Trochosa ruricola (De Geer, 1778)
Description: Female abdomen dark brown with pale median band broadened anteriorly, and enclosing two well-defined longitudinal black bars. Lateral bands and cardiac mark are of the same pale colour as the median band. Abdomen without clear markings and appear uniformly greenish-brown . Legs also greenish-brown. Male carapace darker than that of the female and with more clearly outlinedt and narrower median band. The claw at the male palpal tip is relatively larger than that of T. robusta. Abdomen dark brown with light cardiac mark. Legs greenish-brown as in the female, but with tibia, metatarsi, and tarsi of Legs I dark brown. Size: Female 9-14 mm; male 7-9 mm. Maturity: All year. Habitat: The species is common in Denmark at ground level in a wide variety of usually damp habitats. The species is often found in gardens where it is one of the largest wolf spiders. Range: Austria, Belarus, Belgium, Bulgaria, Croatia, Czech Republic, Denmark, Estonia, Finland, France (Corsica), France (Mainland), Germany, Great Britain (Channel Islands), Great Britain (Mainland), Great Britain (Northern Ireland), Greece (Crete), Greece (Cyclades), Greece (Dodecanese Islands), Greece (Mainland), Hungary, Ireland, Italy (Mainland), Italy (Sicily), Latvia, Liechtenstein, Lithuania, Luxemburg, Macedonia, Moldova, Netherlands, Norway (Mainland), Poland, Portugal (Mainland), Romania, Russia (Central European), Russia (Eastern European), Russia (Kaliningrad Region), Russia (Northern European), Russia (NW. European), Russia (Southern European), Slovakia, Slovenia, Spain (Balearic Islands), Spain (Mainland), Sweden, Switzerland, Ukraine, Yugoslavia (van Helsdingen 2009.1). Global range: Holarctic, Bermuda (Platnick 10.0).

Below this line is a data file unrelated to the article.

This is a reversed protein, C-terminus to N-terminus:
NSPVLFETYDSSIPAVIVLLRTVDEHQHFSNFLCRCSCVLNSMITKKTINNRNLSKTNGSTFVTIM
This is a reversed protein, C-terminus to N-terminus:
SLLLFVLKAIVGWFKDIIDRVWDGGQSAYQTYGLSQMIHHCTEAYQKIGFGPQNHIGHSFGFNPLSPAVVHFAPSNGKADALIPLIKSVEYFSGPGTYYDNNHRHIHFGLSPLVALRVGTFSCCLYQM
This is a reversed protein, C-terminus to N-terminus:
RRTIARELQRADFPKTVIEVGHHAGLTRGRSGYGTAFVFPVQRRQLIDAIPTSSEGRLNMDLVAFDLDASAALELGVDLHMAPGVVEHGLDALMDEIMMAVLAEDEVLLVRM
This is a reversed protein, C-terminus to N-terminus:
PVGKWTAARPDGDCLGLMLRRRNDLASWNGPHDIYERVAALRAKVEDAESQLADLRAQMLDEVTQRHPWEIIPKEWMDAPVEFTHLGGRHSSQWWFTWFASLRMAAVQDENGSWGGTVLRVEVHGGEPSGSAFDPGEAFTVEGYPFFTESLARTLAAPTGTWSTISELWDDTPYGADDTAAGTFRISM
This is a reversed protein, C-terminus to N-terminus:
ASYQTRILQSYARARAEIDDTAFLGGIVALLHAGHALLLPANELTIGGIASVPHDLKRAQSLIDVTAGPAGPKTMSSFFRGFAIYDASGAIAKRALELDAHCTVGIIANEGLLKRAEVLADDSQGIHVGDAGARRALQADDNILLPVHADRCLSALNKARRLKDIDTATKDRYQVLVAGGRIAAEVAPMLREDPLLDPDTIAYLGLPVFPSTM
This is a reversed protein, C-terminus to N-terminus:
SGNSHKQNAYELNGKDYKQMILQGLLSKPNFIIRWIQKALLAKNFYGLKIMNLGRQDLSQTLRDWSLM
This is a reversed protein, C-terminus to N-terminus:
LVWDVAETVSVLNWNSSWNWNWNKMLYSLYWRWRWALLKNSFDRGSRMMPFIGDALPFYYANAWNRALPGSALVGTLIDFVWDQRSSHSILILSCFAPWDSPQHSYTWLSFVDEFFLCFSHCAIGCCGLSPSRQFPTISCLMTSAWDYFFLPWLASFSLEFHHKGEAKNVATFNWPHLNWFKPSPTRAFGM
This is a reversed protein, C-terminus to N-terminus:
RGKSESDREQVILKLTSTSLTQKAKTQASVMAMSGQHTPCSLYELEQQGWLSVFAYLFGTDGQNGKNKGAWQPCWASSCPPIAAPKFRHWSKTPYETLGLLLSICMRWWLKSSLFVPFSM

Male.
Male.
Female.
Female.
Female.
Trochosa terricola Thorell, 1856 - Ground wolf-spider
Description: Female carapace dark reddish-brown with distinct pale median band enclosing longitudinal dark bars behind the posterior eyes. Cardiac mark of abdomen is outlined with a thin dark border but of the same colour as the rest of the abdomen and therefore somewhat indistinct. Behind the cardiac mark are some faint, dark chevrons and paired light dots. Legs reddish-brown with vague annulations on the femora. Male usually with paler cardiac mark. The male does not possess a palpal claw. Size: Female 10-14 mm; male 7-10 mm. Maturity: Males autumn to spring, females all year. Habitat: Slighly damp to dry places with partly shade, such as forest edges, open forests and grassland. Range: Andorra, Austria, Belarus, Belgium, Bulgaria, Czech Republic, Denmark, Estonia, Faroe Islands, Finland, France (Mainland), Germany, Great Britain (Channel Islands), Great Britain (Mainland), Great Britain (Northern Ireland), Greece (Mainland), Greece (North Aegean Islands), Hungary, Ireland, Italy (Mainland), Italy (Sicily), Latvia, Liechtenstein, Lithuania, Luxemburg, Macedonia, Moldova, Netherlands, Norway (Mainland), Poland, Portugal (Mainland), Romania, Russia (Central European), Russia (Eastern European), Russia (Kaliningrad Region), Russia (Northern European), Russia (NW. European), Russia (Southern European), Slovakia, Slovenia, Spain (Balearic Islands), Spain (Mainland), Sweden, Switzerland, Ukraine, Yugoslavia (van Helsdingen 2009.1). Global range: Holarctic (Platnick 10.0).
Female.
Male.
Female.
Female abdominal markings.
Female.
Female.
Female.
Female.
Male.
Male.
Genus: Trochosula Roewer, 1960
Trochosula conspersa (L. Koch, 1882)
Range: Spain (Balearic Islands) (van Helsdingen 2009.1). Global range: Balearic Is (Platnick 10.0).